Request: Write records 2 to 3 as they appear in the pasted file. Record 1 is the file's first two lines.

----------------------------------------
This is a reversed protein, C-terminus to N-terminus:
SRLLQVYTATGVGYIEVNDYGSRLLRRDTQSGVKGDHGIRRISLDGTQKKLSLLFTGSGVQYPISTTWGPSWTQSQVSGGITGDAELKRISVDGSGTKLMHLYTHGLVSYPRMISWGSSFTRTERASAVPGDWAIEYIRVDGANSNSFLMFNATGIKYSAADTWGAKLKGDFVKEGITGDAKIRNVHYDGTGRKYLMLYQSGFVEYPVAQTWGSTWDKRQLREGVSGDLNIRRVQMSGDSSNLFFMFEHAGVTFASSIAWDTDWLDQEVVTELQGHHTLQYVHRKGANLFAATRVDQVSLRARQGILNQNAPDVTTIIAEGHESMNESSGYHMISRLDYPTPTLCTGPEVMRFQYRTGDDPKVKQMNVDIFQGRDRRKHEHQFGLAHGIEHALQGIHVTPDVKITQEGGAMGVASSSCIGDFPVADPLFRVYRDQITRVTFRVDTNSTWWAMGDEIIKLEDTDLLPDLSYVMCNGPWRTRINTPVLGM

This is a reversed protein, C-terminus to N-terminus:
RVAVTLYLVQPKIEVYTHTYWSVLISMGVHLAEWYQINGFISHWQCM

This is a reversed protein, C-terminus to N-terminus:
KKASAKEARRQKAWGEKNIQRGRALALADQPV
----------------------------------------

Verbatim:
This is a reversed protein, C-terminus to N-terminus:
RVAVTLYLVQPKIEVYTHTYWSVLISMGVHLAEWYQINGFISHWQCM

This is a reversed protein, C-terminus to N-terminus:
KKASAKEARRQKAWGEKNIQRGRALALADQPV